MyCollection.Remove 2

What does this look like graphically?

That's easy enough code to write, but what's actually happening in the background?  Probably more than you realize.

  1. Go to the MyCollection object at 0x42b7.
  2. Follow the memory pointer to item A at 0x1c3e.
  3. Save memory address 0x1c3e.
  4. Follow the memory pointer to item B at 0x54d9.
  5. Save item B's pointer to the next item in the linked list (0x877a).
  6. Return to item A using the memory address we saved earlier (0x1c3e).
  7. Change item A's memory pointer so that instead of pointing to item B at 0x54d9 it points to item C at 0x877a.
  8. {If item B were an object, then this step would reduce the reference counter for item B.  Once an object's reference count equals 0, the VBA garbage collector releases its memory.  But that's waaaay beyond the scope of this article.}

What are a few things you've noticed?  First of all, getting to a member of the collection is not a single operation.  In this contrived example, there are only three items.  But what if you packed 5 million items into a collection?  And you needed to access the last record in the collection?  A collection would not be an efficient data structure for that use case.

A reasonable person might think that a way around that would be to assign explicit keys to each item in the collection.  Then, we could remove the item based on its key and not by its index number.  Surely that would be more efficient?  As it turns out...probably not.  In fact, it might be even less efficient.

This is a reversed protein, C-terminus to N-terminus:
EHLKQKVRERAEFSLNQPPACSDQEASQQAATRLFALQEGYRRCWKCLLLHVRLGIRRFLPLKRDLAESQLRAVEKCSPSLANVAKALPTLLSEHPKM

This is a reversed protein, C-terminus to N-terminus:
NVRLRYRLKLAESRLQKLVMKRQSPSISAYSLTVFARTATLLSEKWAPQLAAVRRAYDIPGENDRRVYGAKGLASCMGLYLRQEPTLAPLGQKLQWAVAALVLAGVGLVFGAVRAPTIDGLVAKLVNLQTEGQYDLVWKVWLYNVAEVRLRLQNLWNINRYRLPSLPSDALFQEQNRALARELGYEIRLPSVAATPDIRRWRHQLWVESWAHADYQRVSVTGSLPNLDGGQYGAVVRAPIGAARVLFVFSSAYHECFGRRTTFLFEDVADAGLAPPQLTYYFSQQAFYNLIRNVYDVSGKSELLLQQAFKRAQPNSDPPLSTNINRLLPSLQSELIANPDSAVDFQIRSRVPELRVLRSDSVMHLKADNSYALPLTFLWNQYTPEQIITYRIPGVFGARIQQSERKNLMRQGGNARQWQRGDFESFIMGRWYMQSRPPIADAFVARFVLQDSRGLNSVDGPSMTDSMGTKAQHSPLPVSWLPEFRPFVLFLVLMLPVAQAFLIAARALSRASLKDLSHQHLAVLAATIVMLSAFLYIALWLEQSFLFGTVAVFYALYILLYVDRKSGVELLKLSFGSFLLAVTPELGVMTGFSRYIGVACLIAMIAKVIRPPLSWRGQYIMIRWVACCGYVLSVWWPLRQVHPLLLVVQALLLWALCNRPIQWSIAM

If a collection is implemented as a linked list, then the key is likely just an extra piece of metadata stored with each item.  So, the process of deleting an item by its key may look like this:

  1. Go to the MyCollection object at 0x42b7.
  2. Follow the memory pointer to the first item (0x1c3e).
  3. Check the value of the key attached to the first item (no match).
  4. Save memory address 0x1c3e.
  5. Follow the memory pointer to the second item (0x54d9).
  6. Check the value of the key attached to the second item (it matches).
  7. Save the pointer to the next item in the linked list (0x877a).
  8. Return to the item at the memory address we saved earlier (0x1c3e).
  9. Change this item's memory pointer so that instead of pointing to the second item at 0x54d9 it points to the third item at 0x877a.

Caveats and assumptions

I'm assuming that Office VBA implements Collections as a simple linked list.  This is a reasonable assumption, but not one that I've actually confirmed.  The actual implementation may in fact be a doubly linked list.  Since items can be removed by their string index, it's possible that Office VBA maintains a hash table to speed up that particular operation.  In a compiled language, that's the sort of optimization that would be done at compile time.

I should note that there is nothing in the VBA Language Specification that states how a collection should be implemented.  Therefore, different implementations of the language may in fact use different data structures.  I'm inferring the data structure based on the stated behavior of the object in the language spec.

More to come

Stay tuned for a future article where I'll tackle the implementation of Dictionary objects as hash tables.